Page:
Archives for April 2013

Éala Éarendel: A study in names

A meditation on words, slightly late, but suited for Eastertide. Any howling errors herein are wholly my own; though I reserve the right to be an intellectual coward, and blame them on my recent concussion.


There is no such thing as an expert on language. There are experts on individual languages, and experts on different aspects of language as a phenomenon; but the field of language as a whole is, and always has been, far too large for anyone to adequately survey in a human lifetime. Tolkien came as near it as almost anyone: he was intimately familiar with the whole 1,500-year history of English, plus Old Norse, Latin, and classical Greek, and had a firm working knowledge of German, French, Spanish, Welsh, Irish, Hebrew, and several other languages, including the latest reconstructions of Proto-Indo-European. Yet he wrote, with perfect sincerity, to Fr. Robert Murray: ‘I am in no ordinary sense a “linguist”’. He understood better than most professional linguists the internal workings of language, but he also had a sound knowledge of his own limitations.

It may be unfair to compare Tolkien with Noam Chomsky, who does unabashedly call himself a linguist, and is often regarded by his younger colleagues in the field as the linguist. Unfair, but for my present purpose, necessary. Chomsky does not show any signs of great familiarity with any language but English. He attempts to lay down ‘universal’ rules of grammar, but his universals, when closely examined, tend to be disturbingly parochial. [Read more…]

‘Book bomb’ for Ben Wolverton – spread the word!

Amplifying the signal. Go, and do likewise. Dave Wolverton (a.k.a. David Farland), a fine writer and superb writing teacher, is in trouble, and his family needs your help:

As many of you know, Dave’s son, Ben, was in a serious long-boarding accident last week. He is 16 and suffers from severe brain trauma, a cracked skull, broken pelvis and tail bone, burnt knees, bruised lungs, broken ear drum, road rash, and is currently in a coma. His family has no insurance.

We are having a book bomb this Wednesday on behalf of Ben Wolverton to help his family out. You can view the event’s facebook page here.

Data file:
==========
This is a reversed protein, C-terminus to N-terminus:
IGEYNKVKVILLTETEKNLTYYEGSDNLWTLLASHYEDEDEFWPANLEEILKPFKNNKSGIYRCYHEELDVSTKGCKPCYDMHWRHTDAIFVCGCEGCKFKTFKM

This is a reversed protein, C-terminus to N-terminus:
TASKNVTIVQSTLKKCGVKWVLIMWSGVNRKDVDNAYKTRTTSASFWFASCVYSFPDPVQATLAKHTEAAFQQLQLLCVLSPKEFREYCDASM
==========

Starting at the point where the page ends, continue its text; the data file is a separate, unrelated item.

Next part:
For those that don’t know, a book bomb is an event where participants purchase a book on a specific day to support the author, or, in this case, a young person in serious need: Ben Wolverton.

Many of you have expressed sympathy for Dave and Ben and have asked if you could help. Now you can. We need you to help Ben get the most out of this book bomb. Right now we are focused on spreading the word and telling others about it. If you could share this event on facebook, twitter, pinterest, your blog, or through email, please do. This is a way everyone reading this can help, whatever their financial situation.

On Wednesday, we will have the book bomb. If you haven’t yet purchased Nightingale or Million Dollar Outlines, please consider doing so on Wednesday. If you have already purchased them, you can donate money to Ben and his family here.

If you have a blog and would like to do a post about this book bomb, please email me at [email protected], and I will send you some information you can use.

Please consider “attending” our event on facebook.

Thank you.

Much of the material in Million Dollar Outlines was covered in the workshop I took with Mr. Wolverton in 2011. I can vouch for its value. However, I haven’t bought the actual book. It looks like I’ll be doing that on Wednesday.

News from the bottom of the stairs

I was going to go out tonight to get a bite at Denny’s and work on the next bit of the Octopus, but a hitch has come up. We’re having freezing fog here, and the back stairs of my building were covered in glare ice. I slipped on the stairs and took a concrete step in the middle of the back. Almost passed out from the pain (and a certain amount of whiplash). I have just been on the phone with Alberta Health Link, which provides 24-hour medical advice, and while they don’t consider it strictly necessary for me to go to hospital, they do warn me that I’ll have bruising and more pain for the next couple of days – and that I should go to the nearest ER if I start having symptoms X, Y, and especially Z.

Halfway up the stairs
There’s a stair
Where I slip.
There isn’t any traction there,
Feet don’t
I fell on my bottom,
I hurt at my top,
Because of the stair
Where I had

(With apologies to A. A. Milne)